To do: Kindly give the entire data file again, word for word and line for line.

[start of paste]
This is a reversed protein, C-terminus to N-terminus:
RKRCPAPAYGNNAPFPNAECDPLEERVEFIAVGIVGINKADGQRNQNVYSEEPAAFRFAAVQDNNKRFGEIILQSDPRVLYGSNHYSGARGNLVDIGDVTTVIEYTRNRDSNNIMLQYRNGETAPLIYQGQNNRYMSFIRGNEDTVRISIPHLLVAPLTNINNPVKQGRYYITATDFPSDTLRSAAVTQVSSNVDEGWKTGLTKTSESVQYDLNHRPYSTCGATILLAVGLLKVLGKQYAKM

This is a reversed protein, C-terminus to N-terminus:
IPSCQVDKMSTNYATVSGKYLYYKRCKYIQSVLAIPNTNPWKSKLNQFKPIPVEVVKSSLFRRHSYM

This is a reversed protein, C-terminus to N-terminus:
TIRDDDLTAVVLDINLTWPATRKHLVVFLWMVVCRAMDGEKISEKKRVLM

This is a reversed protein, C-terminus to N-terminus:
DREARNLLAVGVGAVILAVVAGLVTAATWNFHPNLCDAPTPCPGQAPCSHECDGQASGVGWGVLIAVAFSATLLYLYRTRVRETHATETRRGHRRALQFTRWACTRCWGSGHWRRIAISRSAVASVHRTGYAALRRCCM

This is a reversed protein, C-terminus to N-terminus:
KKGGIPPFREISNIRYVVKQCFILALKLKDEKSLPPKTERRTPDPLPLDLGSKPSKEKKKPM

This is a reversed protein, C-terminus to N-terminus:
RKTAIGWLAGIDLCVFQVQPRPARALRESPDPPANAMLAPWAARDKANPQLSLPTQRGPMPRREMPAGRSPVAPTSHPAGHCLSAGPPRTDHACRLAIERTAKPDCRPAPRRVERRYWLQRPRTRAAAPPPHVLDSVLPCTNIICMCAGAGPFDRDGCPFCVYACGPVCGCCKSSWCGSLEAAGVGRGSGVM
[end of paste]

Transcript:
This is a reversed protein, C-terminus to N-terminus:
RKRCPAPAYGNNAPFPNAECDPLEERVEFIAVGIVGINKADGQRNQNVYSEEPAAFRFAAVQDNNKRFGEIILQSDPRVLYGSNHYSGARGNLVDIGDVTTVIEYTRNRDSNNIMLQYRNGETAPLIYQGQNNRYMSFIRGNEDTVRISIPHLLVAPLTNINNPVKQGRYYITATDFPSDTLRSAAVTQVSSNVDEGWKTGLTKTSESVQYDLNHRPYSTCGATILLAVGLLKVLGKQYAKM

This is a reversed protein, C-terminus to N-terminus:
IPSCQVDKMSTNYATVSGKYLYYKRCKYIQSVLAIPNTNPWKSKLNQFKPIPVEVVKSSLFRRHSYM

This is a reversed protein, C-terminus to N-terminus:
TIRDDDLTAVVLDINLTWPATRKHLVVFLWMVVCRAMDGEKISEKKRVLM

This is a reversed protein, C-terminus to N-terminus:
DREARNLLAVGVGAVILAVVAGLVTAATWNFHPNLCDAPTPCPGQAPCSHECDGQASGVGWGVLIAVAFSATLLYLYRTRVRETHATETRRGHRRALQFTRWACTRCWGSGHWRRIAISRSAVASVHRTGYAALRRCCM

This is a reversed protein, C-terminus to N-terminus:
KKGGIPPFREISNIRYVVKQCFILALKLKDEKSLPPKTERRTPDPLPLDLGSKPSKEKKKPM

This is a reversed protein, C-terminus to N-terminus:
RKTAIGWLAGIDLCVFQVQPRPARALRESPDPPANAMLAPWAARDKANPQLSLPTQRGPMPRREMPAGRSPVAPTSHPAGHCLSAGPPRTDHACRLAIERTAKPDCRPAPRRVERRYWLQRPRTRAAAPPPHVLDSVLPCTNIICMCAGAGPFDRDGCPFCVYACGPVCGCCKSSWCGSLEAAGVGRGSGVM